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Milking rejection for laughs

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Jack Pendarvis, a writer, a humorist and a 42-year-old who has been composing quirky and funny and sad stories and comic strips since he was about 5, knows rejection well. "The book I wrote before this one was rejected by people who weren't even publishers," he says.

"It was rejected by people on the street."

Pendarvis is sitting at a table in Manuel's Tavern, not far from the apartment where he has lived since moving from Alabama to Atlanta in 1993. He has posed for an oddly staged photograph --- holding his new book, "The Mysterious Secret of the Valuable Treasure," up to his face and peeking around it --- knowing he looks ridiculous.

He shrugs: "You're the photographer," he says.

The scene might have been lifted from the title story of his collection of 11 pieces. It's about a dreadful writer and loser, Willie Dobbs, who has decided to write a history of the United States and suffers withering (and overwritten) criticism from his family.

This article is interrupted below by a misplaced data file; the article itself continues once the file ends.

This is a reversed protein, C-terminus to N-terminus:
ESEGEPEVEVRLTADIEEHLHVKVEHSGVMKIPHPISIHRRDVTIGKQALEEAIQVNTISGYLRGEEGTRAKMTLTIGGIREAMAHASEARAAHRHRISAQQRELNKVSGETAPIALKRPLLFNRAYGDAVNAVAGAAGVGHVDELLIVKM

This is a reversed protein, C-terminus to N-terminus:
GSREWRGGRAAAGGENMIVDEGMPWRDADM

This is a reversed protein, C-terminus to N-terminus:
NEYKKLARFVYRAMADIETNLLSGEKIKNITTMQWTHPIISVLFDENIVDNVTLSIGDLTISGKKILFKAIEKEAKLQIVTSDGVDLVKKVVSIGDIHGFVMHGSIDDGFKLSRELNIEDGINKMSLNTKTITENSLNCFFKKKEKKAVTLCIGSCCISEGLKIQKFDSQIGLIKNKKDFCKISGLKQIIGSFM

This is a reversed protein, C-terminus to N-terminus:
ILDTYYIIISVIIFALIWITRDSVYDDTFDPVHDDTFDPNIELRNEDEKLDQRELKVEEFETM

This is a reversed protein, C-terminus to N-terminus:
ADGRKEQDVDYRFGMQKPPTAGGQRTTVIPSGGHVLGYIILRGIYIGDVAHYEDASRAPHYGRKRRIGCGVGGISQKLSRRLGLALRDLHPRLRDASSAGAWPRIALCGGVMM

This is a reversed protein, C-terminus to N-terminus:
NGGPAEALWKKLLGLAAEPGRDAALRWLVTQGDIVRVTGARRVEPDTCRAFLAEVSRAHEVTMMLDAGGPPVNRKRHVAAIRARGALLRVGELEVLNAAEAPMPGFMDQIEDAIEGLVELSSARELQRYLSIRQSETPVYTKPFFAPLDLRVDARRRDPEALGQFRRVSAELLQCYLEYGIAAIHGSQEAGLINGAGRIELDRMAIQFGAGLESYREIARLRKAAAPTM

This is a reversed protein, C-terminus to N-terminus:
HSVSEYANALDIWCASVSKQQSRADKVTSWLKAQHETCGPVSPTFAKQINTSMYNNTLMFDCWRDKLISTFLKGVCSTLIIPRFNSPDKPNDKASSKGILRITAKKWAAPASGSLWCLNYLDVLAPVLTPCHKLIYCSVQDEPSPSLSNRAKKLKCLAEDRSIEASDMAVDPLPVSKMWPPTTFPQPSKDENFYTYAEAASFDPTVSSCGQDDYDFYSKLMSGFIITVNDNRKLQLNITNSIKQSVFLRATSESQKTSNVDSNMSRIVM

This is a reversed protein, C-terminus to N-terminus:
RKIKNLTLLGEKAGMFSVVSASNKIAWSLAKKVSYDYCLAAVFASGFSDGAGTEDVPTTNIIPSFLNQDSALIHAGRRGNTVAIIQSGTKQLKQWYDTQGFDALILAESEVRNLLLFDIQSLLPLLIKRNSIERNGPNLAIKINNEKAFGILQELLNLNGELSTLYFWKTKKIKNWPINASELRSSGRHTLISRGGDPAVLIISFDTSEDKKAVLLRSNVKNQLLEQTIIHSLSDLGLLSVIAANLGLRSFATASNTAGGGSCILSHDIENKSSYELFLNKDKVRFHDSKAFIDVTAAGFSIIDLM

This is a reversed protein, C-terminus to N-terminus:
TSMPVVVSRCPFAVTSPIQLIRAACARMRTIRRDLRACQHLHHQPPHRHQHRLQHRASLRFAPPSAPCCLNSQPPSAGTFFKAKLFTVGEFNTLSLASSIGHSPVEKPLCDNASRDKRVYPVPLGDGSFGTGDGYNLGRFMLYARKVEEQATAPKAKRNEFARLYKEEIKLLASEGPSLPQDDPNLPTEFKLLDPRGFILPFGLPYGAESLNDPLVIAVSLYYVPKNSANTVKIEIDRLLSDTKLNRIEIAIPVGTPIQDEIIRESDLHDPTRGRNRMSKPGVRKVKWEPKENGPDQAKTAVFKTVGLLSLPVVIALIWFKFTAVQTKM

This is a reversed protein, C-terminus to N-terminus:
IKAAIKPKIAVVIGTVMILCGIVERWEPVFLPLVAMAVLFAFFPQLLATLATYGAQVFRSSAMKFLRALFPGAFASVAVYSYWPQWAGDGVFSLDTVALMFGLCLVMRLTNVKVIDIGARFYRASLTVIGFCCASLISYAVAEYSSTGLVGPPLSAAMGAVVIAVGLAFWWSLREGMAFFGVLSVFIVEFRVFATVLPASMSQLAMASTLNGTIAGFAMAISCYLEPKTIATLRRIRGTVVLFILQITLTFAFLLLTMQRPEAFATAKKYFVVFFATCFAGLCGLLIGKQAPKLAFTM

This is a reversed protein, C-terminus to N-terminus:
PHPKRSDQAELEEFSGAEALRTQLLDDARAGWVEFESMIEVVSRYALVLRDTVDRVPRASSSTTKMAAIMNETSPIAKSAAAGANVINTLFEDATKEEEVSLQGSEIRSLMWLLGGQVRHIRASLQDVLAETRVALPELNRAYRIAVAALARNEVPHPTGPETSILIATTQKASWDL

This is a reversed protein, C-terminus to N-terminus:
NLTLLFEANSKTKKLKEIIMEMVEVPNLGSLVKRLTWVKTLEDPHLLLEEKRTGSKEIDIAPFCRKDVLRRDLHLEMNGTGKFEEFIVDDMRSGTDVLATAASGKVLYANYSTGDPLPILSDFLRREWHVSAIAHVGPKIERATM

The humor in the piece --- like the humor in much of his collection ("Our Spring Catalog" is a spoof of publishing house promotions of forthcoming books) --- is in the awful writing, in the pompousness and pretentiousness of writers and the writing profession.

Here, for instance, is a Pendarvis werewolf joke: "I began to become uncomfortable at the numerous symptoms of lycanthropy I seemed to share with real-life lycanthropes." If you didn't laugh at that, you may not laugh at the rest of his book. If you did, you've found a soul mate.

Pendarvis says it took him about two years to produce the collection (MacAdam/Cage, hardback: $21), and he already has an advance on his next, "Your Body Is Changing," due out in about a year.

He read from "Mysterious" during a book signing attended by about 50 people at A Cappella Books in Little Five Points in early November. He has been on a book tour ever since.

"I've been to Austin [Texas], Tempe [Ariz.] and Los Angeles," he says. "It's been great so far. I've met a lot of nice people and sold a goodly amount of books." The last stop on the tour is Chicago, for a reading at a bar. "A great way to end my journey," he says.

Many of the pieces in his 187-page volume were inspired by TV. He used to work in the programming department of TBS and still does freelance TV writing for "TV Land" and "Nick at Night," as well as periodic pieces for the online publication McSweeney's and others.

His latest project is for Wholphin, a quarterly DVD magazine. The editors sent him a Turkish sitcom, and he's writing humorous subtitles in English. "The show is just like the old American TV series 'The Jeffersons,' " he says, pausing a beat: "Laughter is the universal language."

Copyright 2005 The Atlanta Journal-Constitution

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